Last week I introduced you to a newly married couple struggling to figure out how to make this whole married thing work. They have been married for a few months and the activity and excitement of the wedding has simmered down into the daily grind of trying to communicate, build a life, and (hopefully) still like each other at the end of the day.
I also introduced you to one of my favorite communication tools for couples – the Marriage Meeting. Let’s see how our newlyweds are doing putting this technique to work in their relationship:
It was really hard to start doing this in the beginning. I think we both felt kind of anxious about what the other might have put in the box. And we had to really work at being open and not just getting defensive. But we stuck with it and I’m so glad we did! We’ve gotten a lot better about talking things through as they happen, before they turn into a big issue. We’ve also worked through most of the small annoyances and fundamental differences now, thanks to the comment box.
So, hurdle number one for this couple was learning how to express feelings openly; how to talk to each other about issues before they festered and turned ugly. After a few weeks of spending focused, quality time working on that through the Marriage Meeting, they are now ready to move on two their second hurdle: how to express love. Most people seem to think that this should come naturally. I hear things like “I just want him to do whatever his heart leads him to do” and “She should know that I want her to (fill in the blank here).” Well, I’m heer to tell you that showing love in a way that your partner can receive it does NOT come naturally.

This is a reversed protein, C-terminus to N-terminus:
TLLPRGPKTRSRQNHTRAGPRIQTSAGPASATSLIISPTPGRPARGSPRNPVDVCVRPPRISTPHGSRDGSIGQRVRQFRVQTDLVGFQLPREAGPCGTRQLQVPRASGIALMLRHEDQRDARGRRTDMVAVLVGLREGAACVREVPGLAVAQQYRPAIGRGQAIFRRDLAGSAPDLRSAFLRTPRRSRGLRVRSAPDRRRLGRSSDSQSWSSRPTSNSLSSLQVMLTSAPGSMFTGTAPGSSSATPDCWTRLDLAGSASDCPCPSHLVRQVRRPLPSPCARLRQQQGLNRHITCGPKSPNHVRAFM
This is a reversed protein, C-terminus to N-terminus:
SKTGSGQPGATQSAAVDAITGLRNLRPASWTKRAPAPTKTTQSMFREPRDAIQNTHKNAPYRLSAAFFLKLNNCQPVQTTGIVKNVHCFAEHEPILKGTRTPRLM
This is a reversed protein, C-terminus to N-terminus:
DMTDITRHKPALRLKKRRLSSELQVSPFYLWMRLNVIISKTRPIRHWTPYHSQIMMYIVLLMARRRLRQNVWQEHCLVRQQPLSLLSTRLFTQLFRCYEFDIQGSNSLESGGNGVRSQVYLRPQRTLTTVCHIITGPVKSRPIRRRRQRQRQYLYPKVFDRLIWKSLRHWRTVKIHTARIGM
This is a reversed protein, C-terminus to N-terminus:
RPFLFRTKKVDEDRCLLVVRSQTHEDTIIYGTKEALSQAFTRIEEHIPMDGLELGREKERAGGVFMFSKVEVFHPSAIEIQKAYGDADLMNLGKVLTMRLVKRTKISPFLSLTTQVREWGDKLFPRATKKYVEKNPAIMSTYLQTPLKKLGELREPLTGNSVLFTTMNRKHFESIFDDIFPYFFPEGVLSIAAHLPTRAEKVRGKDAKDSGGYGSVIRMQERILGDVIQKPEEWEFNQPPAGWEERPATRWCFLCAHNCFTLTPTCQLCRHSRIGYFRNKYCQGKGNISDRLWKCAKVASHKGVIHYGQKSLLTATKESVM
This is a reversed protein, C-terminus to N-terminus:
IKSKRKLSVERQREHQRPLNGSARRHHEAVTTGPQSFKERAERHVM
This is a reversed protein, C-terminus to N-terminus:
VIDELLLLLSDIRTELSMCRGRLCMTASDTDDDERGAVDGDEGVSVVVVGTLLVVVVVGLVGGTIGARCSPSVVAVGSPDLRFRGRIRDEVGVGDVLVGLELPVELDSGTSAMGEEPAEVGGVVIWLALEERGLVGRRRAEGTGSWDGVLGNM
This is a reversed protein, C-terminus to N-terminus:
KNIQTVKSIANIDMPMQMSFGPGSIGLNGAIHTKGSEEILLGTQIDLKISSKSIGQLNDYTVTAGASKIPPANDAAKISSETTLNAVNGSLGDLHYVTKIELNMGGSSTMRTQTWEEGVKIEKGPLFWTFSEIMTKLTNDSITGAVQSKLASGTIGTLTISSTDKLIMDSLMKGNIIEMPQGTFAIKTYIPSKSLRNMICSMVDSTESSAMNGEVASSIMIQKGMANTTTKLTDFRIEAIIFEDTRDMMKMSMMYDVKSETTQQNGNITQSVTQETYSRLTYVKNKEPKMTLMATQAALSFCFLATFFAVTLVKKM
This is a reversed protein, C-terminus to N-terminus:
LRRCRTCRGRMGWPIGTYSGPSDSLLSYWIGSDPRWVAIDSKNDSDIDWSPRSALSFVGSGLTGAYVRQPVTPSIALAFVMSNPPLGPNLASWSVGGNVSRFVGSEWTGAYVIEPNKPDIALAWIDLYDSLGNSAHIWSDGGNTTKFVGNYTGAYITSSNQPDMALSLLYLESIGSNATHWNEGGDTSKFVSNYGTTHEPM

We all have our own unique “love language” – those actions, words, touches that speak love to us. And yours is probably NOT the same as your partner’s (or your children’s for that matter). And yet, it is vitally important to a marriage that both parties feel that their need for love and affection is being met. How can we make sure that happens? We eliminate the need for guesswork. We TELL them what we want. I often ask couples to write down two things their partner could do for them in the coming week to show a little extra love. They aren’t things that have to be done. They’re more like ideas for surprises down the road. And here’s what the newlyweds had to say about the assignment:
It’s helped take the guess-work out of little gestures and how to most effectively make the other person feel loved. We’re three weeks into the process and my husband has given me a total of 6 suggestions. Not a single one was something I would have thought of on my own! The suggestions I’ve put in range from bringing home pastries from my favorite bakery to offering to play a game with me in the evenings. His have been things like meeting him at the door when he gets home to hug him and calling him on his work phone instead of his cell phone so he can pleasantly surprised that someone other than his boss is on the other line. They’re little things, but they allow us to see glimpses of what makes the other feel loved.
So, here’s YOUR homework assignment for the week: Slip a couple of ideas for loving gestures into your comment box before your weekly marriage meeting (you have started having a weekly meeting, right?) and start the process of teaching your partner your love language. Oh, and here are a couple of other resources you might like on that subject as well:
The 5 Love Languages: The Secret to Love That Lasts: This is THE classic when it comes to teaching couples how to express love effectively. I think it should be required reading for every engaged couple! You can take this online quiz from the book to pinpoint your own (and your partner’s) love language – fun and informative!
Hold Me Tight: Seven Conversations for a Lifetime of Love: A newer offering in the world of couples communication, this book provides a wonderful framework for deep conversation.